John Sayles has consistently incorporated themes of social injustice into his narratives, underscoring the difficulties and challenges individuals face daily. This panel of scholars examines how over the course of his film career, Sayles created a full tapestry of the American experience in a way that is true to his vision of "the community as hero."
Current Page Path
Sayles never sought assistance from Hollywood to create his films. His first film, produced for $60,000, helped to write the textbook of how to make a film in the contemporary age when big ideas combine with a shoe string budget. This panel of friends, cohorts and collaborators of Sayles share how their collective careers began and how the industry has changed and changed them in the process.
Librarians involved in a wide range of MCubed projects discuss their experiences, including their involvement and methods for forming a cube and their work on specific projects.
Cathleen Baker, conservation librarian and exhibit conservator for the University of Michigan Library, speaks about her friendship with the American book illustrator John DePol and shows examples of his work currently on display in the exhibit on the 7th Floor of the Hatcher Graduate Library.
A Staged Reading of Kristina Lugn's play "Ruth and Roger" Chicago-based Akvavit Theatre performs a staged reading of a play by Swedish poet and dramatist Kristina Lugn, followed by discussion with the Actors and Director.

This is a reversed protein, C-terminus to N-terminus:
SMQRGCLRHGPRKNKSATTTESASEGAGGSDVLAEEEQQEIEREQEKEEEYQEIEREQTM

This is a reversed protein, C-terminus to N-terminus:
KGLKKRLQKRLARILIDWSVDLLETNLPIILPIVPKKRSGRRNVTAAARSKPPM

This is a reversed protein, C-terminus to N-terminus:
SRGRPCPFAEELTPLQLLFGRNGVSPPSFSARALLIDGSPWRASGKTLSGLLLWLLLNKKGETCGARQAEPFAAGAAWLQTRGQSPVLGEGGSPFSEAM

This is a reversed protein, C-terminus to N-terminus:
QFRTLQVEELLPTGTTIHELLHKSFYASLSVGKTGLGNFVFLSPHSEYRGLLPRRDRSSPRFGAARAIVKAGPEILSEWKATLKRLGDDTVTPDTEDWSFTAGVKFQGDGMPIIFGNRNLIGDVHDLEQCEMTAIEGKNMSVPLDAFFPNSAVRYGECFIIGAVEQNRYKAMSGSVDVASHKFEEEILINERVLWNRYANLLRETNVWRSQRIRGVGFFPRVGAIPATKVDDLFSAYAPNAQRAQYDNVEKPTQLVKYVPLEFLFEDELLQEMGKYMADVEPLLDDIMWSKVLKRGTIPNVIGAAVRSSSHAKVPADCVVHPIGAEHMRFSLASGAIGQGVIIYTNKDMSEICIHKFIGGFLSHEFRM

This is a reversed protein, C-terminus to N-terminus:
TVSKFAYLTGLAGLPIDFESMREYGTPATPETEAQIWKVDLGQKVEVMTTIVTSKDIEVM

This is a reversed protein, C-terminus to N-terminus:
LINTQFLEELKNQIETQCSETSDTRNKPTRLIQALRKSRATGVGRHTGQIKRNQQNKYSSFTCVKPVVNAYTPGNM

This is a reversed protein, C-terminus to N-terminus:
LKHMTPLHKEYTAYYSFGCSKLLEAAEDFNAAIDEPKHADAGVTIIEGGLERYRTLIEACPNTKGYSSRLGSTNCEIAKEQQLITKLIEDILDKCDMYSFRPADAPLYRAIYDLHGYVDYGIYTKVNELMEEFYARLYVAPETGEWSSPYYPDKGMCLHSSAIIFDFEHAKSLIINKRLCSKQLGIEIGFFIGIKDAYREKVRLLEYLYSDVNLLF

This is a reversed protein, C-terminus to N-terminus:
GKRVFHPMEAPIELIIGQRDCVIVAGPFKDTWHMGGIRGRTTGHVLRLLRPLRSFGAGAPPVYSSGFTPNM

"I Can Gather All the News I Need on the Weather Report," photo by Thomas Hawk via Flickr, CC-BY-NC 2.0
In celebration of National Library Week, American Library Association President Barbara Stripling engages the audience in a town hall style discussion on the state of libraries in America. She shares her national and international perspectives on the greatest challenges and opportunities for libraries to be life-long learning institutions, community builders, publishing partners, collaboratories, empowerment engines, maker spaces, and much more.
Anne Hermann is working on a book about Switzerland — a work of creative non-fiction that engages with questions of citizenship, cultural production and belonging, and the politics of language within a changing Europe. She engages in discussion with Helmut Puff, whose teaching and research focus on German literature, history, and culture in the late medieval and early modern period. Book sales by Common Language Bookstore.
Jean-Christophe Plantin talks about how traditional "critical cartography" assumes that maps can either serve the interests of those in power or empower those seeking social justice, and how this ambivalence in cartography is present in contemporary web-based mapping applications.
A discussion, in Arabic, of Elias Khoury's fiction and writing, as well as his attitude toward classical and Arabic poetry. This event is supported by the Babtain Program for Arabic Language and Literature, in collaboration with the Institute for the Humanities/Author’s Forum.
Author Andrew Jackson O'Shaughnessy challenges the stereotype that Britain should have won the Revolutionary War and that its failure to do so was due to the incompetence of commanders and politicians. He offers a very different explanation of why Britain lost the American War of Independence. O'Shaughnessy is the Saunders Director of the Robert H. Smith International Center for Jefferson Studies at Monticello and Professor of History at the University of Virginia. Lecture series sponsored by the Clements Library.